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The Return

CHAPTER TWENTY-ONE
She came out into the sunlight, and they went through the little gate together. She walked
quickly, without speaking, over the bridge, past a little cottage whose hollyhocks leaned
fading above its low flint wall. Skirting a field of stubble, she struck into a wood by a
path that ran steeply up the hillside. And by and by they came to a glen where the
woodmen of a score of years ago had felled the trees, leaving a green hollow of saplings
in the midst of their towering neighbours.
'There,' she said, holding out her hand to him, 'now we are alone. Just six hours or so--
and then the sun will be there,' she pointed to the tree-tops to the west, 'and then you will
have to go; for good, for good--you your way, and I mine. What a tangle-- a tangle is this
life of ours. Could I have dreamt we should ever be talking like this, you and I? Friends
of an hour. What will you think of me? Does it matter? Don't speak. Say nothing--poor
face, poor hands. If only there were something to look to--to pray to!' She bent over his
hand and pressed it to her breast. 'What worlds we've seen together, you and I. And then--
another parting.'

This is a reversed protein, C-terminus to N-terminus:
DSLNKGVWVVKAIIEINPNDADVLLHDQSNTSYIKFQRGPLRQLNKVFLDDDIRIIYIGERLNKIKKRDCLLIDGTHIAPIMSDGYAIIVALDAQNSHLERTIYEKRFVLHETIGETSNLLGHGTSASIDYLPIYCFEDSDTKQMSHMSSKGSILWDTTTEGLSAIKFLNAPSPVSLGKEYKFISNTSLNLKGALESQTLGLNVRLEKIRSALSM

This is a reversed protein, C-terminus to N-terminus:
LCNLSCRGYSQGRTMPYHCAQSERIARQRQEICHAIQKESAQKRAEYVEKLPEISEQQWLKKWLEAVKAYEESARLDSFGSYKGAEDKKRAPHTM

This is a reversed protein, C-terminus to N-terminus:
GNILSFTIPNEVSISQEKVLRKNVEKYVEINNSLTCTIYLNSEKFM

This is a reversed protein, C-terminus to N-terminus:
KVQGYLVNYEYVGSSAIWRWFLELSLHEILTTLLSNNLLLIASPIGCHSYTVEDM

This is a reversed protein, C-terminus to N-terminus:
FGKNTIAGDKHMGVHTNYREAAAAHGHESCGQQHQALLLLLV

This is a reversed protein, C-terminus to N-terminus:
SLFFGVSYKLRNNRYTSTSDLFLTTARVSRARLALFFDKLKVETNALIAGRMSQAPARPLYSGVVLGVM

They wandered on a little way, and came back and listened to the first few birds that flew
up into the higher branches, noonday being past, to sing.
They talked, and were silent, and talked again with out question, or sadness, or regret, or
reproach; she mocking even at themselves, mocking at this 'change'--'Why, and yet
without it, would you ever even have dreamed once a poor fool of a Frenchman went to
his restless grave for me--for me? Need we understand? Were we told to pry? Who made
us human must be human too. Why must we take such care, and make such a fret--this
soul? I know it, I know it; it is all we have--"to save," they say, poor creatures. No, never
to SPEND, and so they daren't for a solitary instant lift it on the finger from its cage.
Well, we have; and now, soon, back it must go, back it must go, and try its best to whistle
the day out. And yet, do you know, perhaps the very freedom does a little shake its--its
monotony. It's true, you see, they have lived a long time; these Worldly Wisefolk they
were wise before they were swaddled....
'There, and you are hungry?' she asked him, laughing in his eyes. `Of course, of course
you are--scarcely a mouthful since that first still wonderful supper. And you haven't slept
a wink, except like a tired-out child after its first party, on that old garden chair. I sat and
watched, and yes, almost hoped you'd never wake in case--in case. Come along, see,
down there. I can't go home just yet. There's a little old inn--we'll go and sit down there--
as if we were really trying to be romantic! I know the woman quite well; we can talk
there--just the day out.'
They sat at a little table in the garden of 'The Cherry Trees,' its thick green apple branches
burdened with ripened fruit. And Grisel tried to persuade him to eat and drink, 'for to-
 
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